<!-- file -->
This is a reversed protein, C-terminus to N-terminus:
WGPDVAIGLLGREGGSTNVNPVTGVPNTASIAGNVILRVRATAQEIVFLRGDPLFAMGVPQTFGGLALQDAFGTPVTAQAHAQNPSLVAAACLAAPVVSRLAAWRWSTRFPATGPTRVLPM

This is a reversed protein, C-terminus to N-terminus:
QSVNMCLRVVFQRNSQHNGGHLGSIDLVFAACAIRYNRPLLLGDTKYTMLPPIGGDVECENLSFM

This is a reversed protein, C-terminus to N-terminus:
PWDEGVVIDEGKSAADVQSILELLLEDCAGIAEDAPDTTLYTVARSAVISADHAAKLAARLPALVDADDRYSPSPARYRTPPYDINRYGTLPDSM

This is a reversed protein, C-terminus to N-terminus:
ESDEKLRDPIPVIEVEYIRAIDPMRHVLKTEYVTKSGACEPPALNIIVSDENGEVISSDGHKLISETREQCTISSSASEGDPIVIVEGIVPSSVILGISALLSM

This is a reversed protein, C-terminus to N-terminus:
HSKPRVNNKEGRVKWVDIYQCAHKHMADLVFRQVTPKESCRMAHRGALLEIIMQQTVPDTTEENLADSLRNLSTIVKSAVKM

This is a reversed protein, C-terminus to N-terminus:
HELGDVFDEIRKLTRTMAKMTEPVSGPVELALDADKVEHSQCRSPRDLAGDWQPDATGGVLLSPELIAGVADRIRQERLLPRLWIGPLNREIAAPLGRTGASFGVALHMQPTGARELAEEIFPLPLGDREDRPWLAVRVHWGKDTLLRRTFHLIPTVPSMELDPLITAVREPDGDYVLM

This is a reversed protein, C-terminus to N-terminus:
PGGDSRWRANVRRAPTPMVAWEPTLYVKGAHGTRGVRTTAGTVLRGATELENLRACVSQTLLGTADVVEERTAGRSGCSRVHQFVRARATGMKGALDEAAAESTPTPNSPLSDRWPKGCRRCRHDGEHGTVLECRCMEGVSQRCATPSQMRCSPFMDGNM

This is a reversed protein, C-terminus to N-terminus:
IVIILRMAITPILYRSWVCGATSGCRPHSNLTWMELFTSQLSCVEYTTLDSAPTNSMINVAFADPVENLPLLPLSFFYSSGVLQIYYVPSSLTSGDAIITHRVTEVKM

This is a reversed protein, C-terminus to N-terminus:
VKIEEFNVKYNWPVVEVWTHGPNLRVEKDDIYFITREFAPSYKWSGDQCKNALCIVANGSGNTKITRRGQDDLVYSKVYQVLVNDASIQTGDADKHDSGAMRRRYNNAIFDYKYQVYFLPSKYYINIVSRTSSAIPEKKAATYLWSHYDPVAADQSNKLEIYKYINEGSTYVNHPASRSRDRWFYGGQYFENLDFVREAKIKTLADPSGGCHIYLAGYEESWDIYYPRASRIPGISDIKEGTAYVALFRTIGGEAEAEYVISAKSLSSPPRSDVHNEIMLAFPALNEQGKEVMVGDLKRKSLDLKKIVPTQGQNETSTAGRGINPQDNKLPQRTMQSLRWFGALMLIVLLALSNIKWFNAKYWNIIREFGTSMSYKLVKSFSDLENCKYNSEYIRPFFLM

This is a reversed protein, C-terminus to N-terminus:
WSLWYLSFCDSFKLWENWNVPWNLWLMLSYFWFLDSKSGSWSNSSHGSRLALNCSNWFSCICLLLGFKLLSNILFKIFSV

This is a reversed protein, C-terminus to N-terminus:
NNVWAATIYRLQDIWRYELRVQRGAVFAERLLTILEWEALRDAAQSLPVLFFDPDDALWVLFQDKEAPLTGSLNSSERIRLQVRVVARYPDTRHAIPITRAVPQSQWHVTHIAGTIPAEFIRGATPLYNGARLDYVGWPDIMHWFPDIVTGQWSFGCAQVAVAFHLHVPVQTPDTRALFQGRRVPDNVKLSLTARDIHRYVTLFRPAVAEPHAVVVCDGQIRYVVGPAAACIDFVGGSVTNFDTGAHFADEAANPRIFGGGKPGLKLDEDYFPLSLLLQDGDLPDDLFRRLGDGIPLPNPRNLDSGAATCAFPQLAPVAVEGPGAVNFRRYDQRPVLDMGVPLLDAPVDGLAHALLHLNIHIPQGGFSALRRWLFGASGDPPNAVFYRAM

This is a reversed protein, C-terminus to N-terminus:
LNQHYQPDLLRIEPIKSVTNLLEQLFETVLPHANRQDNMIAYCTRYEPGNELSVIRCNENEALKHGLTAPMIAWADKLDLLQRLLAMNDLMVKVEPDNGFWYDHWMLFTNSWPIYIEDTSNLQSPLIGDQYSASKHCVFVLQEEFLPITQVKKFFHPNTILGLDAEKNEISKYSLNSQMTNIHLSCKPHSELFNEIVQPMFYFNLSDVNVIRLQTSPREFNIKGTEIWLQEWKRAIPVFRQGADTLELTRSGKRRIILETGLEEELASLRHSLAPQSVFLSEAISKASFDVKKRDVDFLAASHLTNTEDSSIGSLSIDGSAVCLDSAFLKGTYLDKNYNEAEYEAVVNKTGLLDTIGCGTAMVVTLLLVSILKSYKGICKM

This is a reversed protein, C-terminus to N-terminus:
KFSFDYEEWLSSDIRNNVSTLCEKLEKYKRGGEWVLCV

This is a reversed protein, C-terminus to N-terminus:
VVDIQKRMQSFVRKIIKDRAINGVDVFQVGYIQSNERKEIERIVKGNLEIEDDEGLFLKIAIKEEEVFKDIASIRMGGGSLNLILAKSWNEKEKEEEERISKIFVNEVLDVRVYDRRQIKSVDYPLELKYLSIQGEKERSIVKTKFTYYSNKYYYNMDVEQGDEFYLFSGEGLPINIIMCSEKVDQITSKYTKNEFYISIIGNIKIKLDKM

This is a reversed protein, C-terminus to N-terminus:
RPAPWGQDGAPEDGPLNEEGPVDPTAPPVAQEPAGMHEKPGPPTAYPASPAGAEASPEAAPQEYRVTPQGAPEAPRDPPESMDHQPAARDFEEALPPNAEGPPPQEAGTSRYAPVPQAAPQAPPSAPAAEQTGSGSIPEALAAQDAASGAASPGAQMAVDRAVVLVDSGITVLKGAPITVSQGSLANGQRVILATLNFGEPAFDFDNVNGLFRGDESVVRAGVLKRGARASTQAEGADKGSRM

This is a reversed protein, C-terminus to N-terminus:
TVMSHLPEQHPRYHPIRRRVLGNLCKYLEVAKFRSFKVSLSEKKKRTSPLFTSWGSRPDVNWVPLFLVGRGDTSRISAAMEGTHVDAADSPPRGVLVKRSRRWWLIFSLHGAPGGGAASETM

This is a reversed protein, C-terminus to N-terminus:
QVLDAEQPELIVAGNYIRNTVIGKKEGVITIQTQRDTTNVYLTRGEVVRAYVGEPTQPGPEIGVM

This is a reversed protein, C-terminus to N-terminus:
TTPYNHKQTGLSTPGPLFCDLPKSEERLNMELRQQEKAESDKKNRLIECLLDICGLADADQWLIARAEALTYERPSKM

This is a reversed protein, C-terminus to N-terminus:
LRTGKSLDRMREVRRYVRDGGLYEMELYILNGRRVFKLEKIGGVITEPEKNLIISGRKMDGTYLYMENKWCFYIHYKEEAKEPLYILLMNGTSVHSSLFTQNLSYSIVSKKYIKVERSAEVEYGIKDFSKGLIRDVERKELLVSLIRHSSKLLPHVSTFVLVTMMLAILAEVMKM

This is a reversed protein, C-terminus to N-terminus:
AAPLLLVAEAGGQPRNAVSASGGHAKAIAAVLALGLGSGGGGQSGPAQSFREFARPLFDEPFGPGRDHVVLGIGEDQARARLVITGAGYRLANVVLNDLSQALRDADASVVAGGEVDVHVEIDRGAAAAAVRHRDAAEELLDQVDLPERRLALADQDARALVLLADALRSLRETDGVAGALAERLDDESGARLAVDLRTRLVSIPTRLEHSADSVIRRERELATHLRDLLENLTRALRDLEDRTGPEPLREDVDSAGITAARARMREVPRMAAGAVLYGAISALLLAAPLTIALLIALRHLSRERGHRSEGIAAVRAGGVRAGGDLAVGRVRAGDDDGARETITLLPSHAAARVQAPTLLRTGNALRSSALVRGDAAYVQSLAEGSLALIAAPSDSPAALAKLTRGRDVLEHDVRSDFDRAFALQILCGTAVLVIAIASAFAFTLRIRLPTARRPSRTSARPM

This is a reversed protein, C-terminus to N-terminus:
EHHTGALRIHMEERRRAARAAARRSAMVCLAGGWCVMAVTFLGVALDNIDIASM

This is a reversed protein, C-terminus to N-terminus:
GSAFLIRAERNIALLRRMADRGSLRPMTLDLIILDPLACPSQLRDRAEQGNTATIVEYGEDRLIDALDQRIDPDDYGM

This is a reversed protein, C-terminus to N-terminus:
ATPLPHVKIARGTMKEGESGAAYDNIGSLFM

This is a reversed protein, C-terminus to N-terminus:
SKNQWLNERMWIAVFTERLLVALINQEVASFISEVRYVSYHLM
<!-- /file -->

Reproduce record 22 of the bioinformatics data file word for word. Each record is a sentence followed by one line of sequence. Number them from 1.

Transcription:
This is a reversed protein, C-terminus to N-terminus:
GSAFLIRAERNIALLRRMADRGSLRPMTLDLIILDPLACPSQLRDRAEQGNTATIVEYGEDRLIDALDQRIDPDDYGM